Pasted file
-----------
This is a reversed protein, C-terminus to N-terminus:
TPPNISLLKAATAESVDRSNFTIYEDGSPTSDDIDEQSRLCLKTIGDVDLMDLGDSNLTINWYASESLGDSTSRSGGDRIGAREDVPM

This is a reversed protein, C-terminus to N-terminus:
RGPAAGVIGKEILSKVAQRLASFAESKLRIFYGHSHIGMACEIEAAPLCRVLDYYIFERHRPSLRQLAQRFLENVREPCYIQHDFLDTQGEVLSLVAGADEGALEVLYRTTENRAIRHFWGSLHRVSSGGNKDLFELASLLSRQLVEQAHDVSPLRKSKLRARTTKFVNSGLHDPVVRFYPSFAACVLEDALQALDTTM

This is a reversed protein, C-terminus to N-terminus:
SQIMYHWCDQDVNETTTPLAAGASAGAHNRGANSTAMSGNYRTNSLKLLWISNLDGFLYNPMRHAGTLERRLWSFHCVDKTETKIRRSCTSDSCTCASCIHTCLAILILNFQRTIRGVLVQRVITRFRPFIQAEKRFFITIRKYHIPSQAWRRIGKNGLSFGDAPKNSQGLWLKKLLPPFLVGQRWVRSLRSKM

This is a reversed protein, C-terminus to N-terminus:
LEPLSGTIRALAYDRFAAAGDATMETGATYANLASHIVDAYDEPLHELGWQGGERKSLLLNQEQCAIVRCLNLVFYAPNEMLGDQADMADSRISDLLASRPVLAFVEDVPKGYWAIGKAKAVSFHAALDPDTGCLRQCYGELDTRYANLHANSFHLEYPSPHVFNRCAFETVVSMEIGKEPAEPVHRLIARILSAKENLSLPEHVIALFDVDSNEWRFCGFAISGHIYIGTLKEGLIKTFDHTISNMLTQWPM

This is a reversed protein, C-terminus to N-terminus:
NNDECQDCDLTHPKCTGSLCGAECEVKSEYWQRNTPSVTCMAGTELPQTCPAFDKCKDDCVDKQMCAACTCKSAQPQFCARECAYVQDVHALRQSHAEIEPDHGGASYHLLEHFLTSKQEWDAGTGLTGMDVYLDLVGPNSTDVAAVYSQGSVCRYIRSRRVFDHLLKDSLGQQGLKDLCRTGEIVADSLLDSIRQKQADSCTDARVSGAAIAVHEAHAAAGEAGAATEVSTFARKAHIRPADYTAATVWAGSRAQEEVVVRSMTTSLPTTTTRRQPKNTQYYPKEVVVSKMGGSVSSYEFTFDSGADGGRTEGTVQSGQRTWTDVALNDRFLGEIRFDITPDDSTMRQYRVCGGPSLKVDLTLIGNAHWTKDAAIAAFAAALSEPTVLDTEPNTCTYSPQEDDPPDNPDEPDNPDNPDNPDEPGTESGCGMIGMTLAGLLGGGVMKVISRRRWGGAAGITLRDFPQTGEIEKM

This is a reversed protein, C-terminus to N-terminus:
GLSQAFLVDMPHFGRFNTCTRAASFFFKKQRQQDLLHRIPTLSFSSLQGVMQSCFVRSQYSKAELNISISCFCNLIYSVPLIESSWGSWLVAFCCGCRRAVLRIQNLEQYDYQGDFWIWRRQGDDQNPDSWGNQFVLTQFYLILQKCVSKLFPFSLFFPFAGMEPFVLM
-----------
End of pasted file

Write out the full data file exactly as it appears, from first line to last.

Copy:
This is a reversed protein, C-terminus to N-terminus:
TPPNISLLKAATAESVDRSNFTIYEDGSPTSDDIDEQSRLCLKTIGDVDLMDLGDSNLTINWYASESLGDSTSRSGGDRIGAREDVPM

This is a reversed protein, C-terminus to N-terminus:
RGPAAGVIGKEILSKVAQRLASFAESKLRIFYGHSHIGMACEIEAAPLCRVLDYYIFERHRPSLRQLAQRFLENVREPCYIQHDFLDTQGEVLSLVAGADEGALEVLYRTTENRAIRHFWGSLHRVSSGGNKDLFELASLLSRQLVEQAHDVSPLRKSKLRARTTKFVNSGLHDPVVRFYPSFAACVLEDALQALDTTM

This is a reversed protein, C-terminus to N-terminus:
SQIMYHWCDQDVNETTTPLAAGASAGAHNRGANSTAMSGNYRTNSLKLLWISNLDGFLYNPMRHAGTLERRLWSFHCVDKTETKIRRSCTSDSCTCASCIHTCLAILILNFQRTIRGVLVQRVITRFRPFIQAEKRFFITIRKYHIPSQAWRRIGKNGLSFGDAPKNSQGLWLKKLLPPFLVGQRWVRSLRSKM

This is a reversed protein, C-terminus to N-terminus:
LEPLSGTIRALAYDRFAAAGDATMETGATYANLASHIVDAYDEPLHELGWQGGERKSLLLNQEQCAIVRCLNLVFYAPNEMLGDQADMADSRISDLLASRPVLAFVEDVPKGYWAIGKAKAVSFHAALDPDTGCLRQCYGELDTRYANLHANSFHLEYPSPHVFNRCAFETVVSMEIGKEPAEPVHRLIARILSAKENLSLPEHVIALFDVDSNEWRFCGFAISGHIYIGTLKEGLIKTFDHTISNMLTQWPM

This is a reversed protein, C-terminus to N-terminus:
NNDECQDCDLTHPKCTGSLCGAECEVKSEYWQRNTPSVTCMAGTELPQTCPAFDKCKDDCVDKQMCAACTCKSAQPQFCARECAYVQDVHALRQSHAEIEPDHGGASYHLLEHFLTSKQEWDAGTGLTGMDVYLDLVGPNSTDVAAVYSQGSVCRYIRSRRVFDHLLKDSLGQQGLKDLCRTGEIVADSLLDSIRQKQADSCTDARVSGAAIAVHEAHAAAGEAGAATEVSTFARKAHIRPADYTAATVWAGSRAQEEVVVRSMTTSLPTTTTRRQPKNTQYYPKEVVVSKMGGSVSSYEFTFDSGADGGRTEGTVQSGQRTWTDVALNDRFLGEIRFDITPDDSTMRQYRVCGGPSLKVDLTLIGNAHWTKDAAIAAFAAALSEPTVLDTEPNTCTYSPQEDDPPDNPDEPDNPDNPDNPDEPGTESGCGMIGMTLAGLLGGGVMKVISRRRWGGAAGITLRDFPQTGEIEKM

This is a reversed protein, C-terminus to N-terminus:
GLSQAFLVDMPHFGRFNTCTRAASFFFKKQRQQDLLHRIPTLSFSSLQGVMQSCFVRSQYSKAELNISISCFCNLIYSVPLIESSWGSWLVAFCCGCRRAVLRIQNLEQYDYQGDFWIWRRQGDDQNPDSWGNQFVLTQFYLILQKCVSKLFPFSLFFPFAGMEPFVLM